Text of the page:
Location: Pest Management and Biocontrol ResearchTitle: Disinfestation of Beauveria bassiana from adult Lygus hesperus using ultraviolet-C radiation) Author
Submitted to: Southwest Entomology
Publication Type: Peer Reviewed Journal
Publication Acceptance Date: 11/3/2012
Publication Date: 12/10/2012
Citation: Spurgeon, D.W., Cooper, W.R. 2012. Disinfestation of Beauveria bassiana from adult Lygus hesperus using ultraviolet-C radiation. Southwest Entomology. 37(4):449-457. Interpretive Summary: Beauveria bassiana is a naturally-occurring fungus that causes disease in the western tarnished plant bug. When field collected plant bugs are reared in the laboratory, they are sometimes accompanied by this disease. Introduction of disease into laboratory insect colonies usually necessitates disposal of the colony and disrupts research efforts. We examined the use of germicidal ultraviolet light (UV-C) for maximizing the potential of maintaining a disease-free plant bug colony. Less than 7 minutes of exposure to a laboratory UV-C lamp killed more than 99% of Beauveria spores. When plant bug adults, previously treated with Beauveria, were exposed to the lamp for 2 hours, incidence of the disease was greatly diminished but not eliminated. This 2-hour exposure had no discernible effect on later mating or reproduction by the plant bugs. Our results suggest routine exposure of field-collected plant bug adults to UV-C light may reduce the probability of introducing Beauveria and other diseases into laboratory colonies without adversely affecting the insects.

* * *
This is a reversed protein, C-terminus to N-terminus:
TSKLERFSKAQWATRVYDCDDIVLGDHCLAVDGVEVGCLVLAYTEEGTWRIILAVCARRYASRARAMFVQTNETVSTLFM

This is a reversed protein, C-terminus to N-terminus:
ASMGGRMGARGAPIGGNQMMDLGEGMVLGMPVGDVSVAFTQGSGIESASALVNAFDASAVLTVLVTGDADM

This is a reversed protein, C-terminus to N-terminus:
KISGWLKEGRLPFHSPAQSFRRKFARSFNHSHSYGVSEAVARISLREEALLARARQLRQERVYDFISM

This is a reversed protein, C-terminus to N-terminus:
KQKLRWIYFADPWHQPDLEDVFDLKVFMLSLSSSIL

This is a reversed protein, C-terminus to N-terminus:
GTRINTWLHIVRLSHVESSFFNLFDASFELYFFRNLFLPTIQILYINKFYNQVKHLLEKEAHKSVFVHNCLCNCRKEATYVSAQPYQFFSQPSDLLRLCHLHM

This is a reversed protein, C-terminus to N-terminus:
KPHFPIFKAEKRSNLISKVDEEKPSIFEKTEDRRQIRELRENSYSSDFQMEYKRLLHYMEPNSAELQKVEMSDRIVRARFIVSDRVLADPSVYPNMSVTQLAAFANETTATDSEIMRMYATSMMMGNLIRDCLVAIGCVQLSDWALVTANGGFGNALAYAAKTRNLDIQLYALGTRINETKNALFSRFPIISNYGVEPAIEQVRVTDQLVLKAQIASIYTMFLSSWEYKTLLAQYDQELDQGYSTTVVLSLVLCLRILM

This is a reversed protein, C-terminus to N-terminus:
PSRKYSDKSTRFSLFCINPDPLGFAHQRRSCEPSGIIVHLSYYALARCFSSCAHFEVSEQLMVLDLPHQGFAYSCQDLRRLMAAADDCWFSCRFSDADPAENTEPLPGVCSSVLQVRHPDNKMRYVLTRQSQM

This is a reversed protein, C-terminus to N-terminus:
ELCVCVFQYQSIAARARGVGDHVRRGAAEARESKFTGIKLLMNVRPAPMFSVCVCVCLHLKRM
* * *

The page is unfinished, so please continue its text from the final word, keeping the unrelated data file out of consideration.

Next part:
Technical Abstract: The western tarnished plant bug, Lygus hesperus Knight, is an important pest of crops in the western U.S. Research on the basic biology of L. hesperus often relies on access to healthy insects, which are typically provided through laboratory cultures. However, maintenance of colony vigor often requires periodic introductions of field-collected specimens or re-initiation of the colony. Either approach poses a risk of introducing diseases with the field-collected insects. We examined the potential utility of exposure to ultraviolet light (UV-C) as a means of sterilizing adult L. hesperus previously treated with spores of Beauveria bassiana (Balsamo) Vuillemin, and also examined the influence of exposure to UV-C on subsequent lygus reproduction. Mortality of B. bassiana conidia increased rapidly with increased exposure to UV irradiation, which also delayed germination of conidia at exposure times >2 min. Based on assays conducted 48 h after UV exposure, 6.45 min of exposure to UV-C (130 microwatt/square cm) reduced germination of conidia to approximately 1%. When L. hesperus adults treated with B. bassiana were exposed to UV-C for 2 h, infection by the pathogen was greatly decreased but was not eliminated. Similar exposure of untreated L. hesperus adults did not reduce subsequent fecundity. Our results suggest routine exposure of field-collected L. hesperus adults to UV-C irradiation may reduce the probability of introducing B. bassiana into laboratory colonies with little or no adverse reproductive consequences.